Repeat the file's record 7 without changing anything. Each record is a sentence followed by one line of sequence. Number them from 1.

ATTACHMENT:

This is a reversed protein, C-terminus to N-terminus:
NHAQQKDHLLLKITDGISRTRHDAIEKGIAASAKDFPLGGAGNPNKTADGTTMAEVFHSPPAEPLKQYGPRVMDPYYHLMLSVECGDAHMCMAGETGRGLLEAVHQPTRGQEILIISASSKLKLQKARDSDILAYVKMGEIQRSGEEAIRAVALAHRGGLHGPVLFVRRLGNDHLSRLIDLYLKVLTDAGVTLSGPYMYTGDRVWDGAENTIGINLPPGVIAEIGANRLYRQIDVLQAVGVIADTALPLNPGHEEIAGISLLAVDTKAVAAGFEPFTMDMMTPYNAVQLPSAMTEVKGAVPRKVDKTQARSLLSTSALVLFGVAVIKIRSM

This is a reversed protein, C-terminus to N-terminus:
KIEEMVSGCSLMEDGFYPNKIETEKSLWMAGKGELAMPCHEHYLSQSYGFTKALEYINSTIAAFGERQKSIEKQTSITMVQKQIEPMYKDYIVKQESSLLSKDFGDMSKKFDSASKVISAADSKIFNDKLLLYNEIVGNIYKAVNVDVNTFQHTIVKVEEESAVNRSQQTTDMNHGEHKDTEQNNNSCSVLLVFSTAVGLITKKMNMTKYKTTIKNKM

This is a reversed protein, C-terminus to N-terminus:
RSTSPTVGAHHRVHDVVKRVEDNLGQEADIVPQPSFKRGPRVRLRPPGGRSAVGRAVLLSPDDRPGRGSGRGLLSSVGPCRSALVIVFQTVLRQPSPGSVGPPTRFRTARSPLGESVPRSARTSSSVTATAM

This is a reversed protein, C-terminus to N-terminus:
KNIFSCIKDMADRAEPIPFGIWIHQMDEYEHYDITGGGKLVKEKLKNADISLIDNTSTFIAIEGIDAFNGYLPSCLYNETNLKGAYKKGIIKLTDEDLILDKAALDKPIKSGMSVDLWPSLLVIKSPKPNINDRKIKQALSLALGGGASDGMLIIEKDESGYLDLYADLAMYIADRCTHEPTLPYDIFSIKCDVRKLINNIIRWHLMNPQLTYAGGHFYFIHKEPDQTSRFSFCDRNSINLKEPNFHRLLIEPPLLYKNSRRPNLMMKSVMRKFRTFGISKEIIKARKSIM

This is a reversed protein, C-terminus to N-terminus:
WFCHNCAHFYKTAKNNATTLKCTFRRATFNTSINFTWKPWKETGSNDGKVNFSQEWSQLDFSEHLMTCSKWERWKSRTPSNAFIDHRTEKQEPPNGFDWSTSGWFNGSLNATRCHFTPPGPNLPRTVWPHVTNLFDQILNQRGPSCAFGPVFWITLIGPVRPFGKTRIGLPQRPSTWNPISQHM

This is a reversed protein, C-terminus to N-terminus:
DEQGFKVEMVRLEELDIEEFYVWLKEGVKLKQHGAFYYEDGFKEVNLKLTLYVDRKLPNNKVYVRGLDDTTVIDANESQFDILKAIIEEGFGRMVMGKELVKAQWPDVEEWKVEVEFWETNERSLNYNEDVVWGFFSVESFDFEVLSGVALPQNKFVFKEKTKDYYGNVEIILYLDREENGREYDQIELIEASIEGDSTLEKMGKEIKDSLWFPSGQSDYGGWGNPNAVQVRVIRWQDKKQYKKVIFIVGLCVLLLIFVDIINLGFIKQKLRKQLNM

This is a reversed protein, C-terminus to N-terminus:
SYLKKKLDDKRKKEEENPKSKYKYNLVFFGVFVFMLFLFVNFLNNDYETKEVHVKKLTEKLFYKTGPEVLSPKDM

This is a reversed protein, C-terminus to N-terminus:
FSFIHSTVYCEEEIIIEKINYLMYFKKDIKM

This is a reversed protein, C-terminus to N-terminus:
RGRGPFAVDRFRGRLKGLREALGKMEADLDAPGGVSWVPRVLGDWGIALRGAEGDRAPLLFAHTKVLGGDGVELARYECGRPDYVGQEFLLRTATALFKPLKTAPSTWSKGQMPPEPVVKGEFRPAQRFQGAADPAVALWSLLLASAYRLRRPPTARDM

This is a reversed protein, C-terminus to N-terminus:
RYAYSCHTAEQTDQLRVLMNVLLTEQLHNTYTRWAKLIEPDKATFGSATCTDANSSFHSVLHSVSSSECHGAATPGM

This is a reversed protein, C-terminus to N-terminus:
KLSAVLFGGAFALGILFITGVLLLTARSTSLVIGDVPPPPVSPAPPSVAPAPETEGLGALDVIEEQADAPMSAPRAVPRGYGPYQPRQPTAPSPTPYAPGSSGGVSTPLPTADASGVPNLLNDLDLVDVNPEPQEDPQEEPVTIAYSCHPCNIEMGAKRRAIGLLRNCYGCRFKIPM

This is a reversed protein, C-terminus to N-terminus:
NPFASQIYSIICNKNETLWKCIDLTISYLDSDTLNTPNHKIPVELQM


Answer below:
This is a reversed protein, C-terminus to N-terminus:
SYLKKKLDDKRKKEEENPKSKYKYNLVFFGVFVFMLFLFVNFLNNDYETKEVHVKKLTEKLFYKTGPEVLSPKDM